Solution structure of the mature HIV-1 protease monomer: Insight into the tertiary fold and stability of a precursorIshima, R., Torchia, D.A., Lynch, S.M., Gronenborn, A.M., Louis, J.M.
(2003) J.Biol.Chem. 278: 43311-43319
- PubMed: 12933791
- DOI: 10.1074/jbc.M307549200
- Also Cited By: 3BVB, 3BVA
- PubMed Abstract:
We present the first solution structure of the HIV-1 protease monomer spanning the region Phe1-Ala95 (PR1-95). Except for the terminal regions (residues 1-10 and 91-95) that are disordered, the tertiary fold of the remainder of the protease is essent ...
We present the first solution structure of the HIV-1 protease monomer spanning the region Phe1-Ala95 (PR1-95). Except for the terminal regions (residues 1-10 and 91-95) that are disordered, the tertiary fold of the remainder of the protease is essentially identical to that of the individual subunit of the dimer. In the monomer, the side chains of buried residues stabilizing the active site interface in the dimer, such as Asp25, Asp29, and Arg87, are now exposed to solvent. The flap dynamics in the monomer are similar to that of the free protease dimer. We also show that the protease domain of an optimized precursor flanked by 56 amino acids of the N-terminal transframe region is predominantly monomeric, exhibiting a tertiary fold that is quite similar to that of PR1-95 structure. This explains the very low catalytic activity observed for the protease prior to its maturation at its N terminus as compared with the mature protease, which is an active stable dimer under identical conditions. Adding as few as 2 amino acids to the N terminus of the mature protease significantly increases its dissociation into monomers. Knowledge of the protease monomer structure and critical features of its dimerization may aid in the screening and design of compounds that target the protease prior to its maturation from the Gag-Pol precursor.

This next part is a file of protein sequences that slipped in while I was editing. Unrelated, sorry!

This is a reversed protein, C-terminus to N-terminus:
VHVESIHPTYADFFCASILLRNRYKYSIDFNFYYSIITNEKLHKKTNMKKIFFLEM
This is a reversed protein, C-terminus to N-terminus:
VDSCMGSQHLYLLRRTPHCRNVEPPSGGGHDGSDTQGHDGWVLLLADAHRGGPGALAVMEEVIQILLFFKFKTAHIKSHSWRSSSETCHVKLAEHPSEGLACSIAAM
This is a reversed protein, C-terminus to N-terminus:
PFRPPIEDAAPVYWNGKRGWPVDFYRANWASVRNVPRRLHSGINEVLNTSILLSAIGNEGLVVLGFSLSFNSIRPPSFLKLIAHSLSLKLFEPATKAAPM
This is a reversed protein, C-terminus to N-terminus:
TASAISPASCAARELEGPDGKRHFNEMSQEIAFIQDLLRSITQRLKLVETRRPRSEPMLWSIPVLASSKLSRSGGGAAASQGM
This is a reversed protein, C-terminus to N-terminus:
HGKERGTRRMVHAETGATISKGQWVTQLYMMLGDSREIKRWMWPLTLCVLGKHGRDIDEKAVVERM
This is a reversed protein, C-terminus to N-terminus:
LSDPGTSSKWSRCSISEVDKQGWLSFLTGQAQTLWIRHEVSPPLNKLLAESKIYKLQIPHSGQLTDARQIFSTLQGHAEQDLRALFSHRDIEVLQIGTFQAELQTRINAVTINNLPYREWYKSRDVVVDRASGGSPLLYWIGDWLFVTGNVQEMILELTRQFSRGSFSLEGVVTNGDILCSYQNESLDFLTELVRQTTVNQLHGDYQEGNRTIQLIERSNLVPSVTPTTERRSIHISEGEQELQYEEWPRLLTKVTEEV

Molecular Structural Biology Unit, NIDCR, National Institutes of Health, Bethesda, Maryland 20892-4307, USA.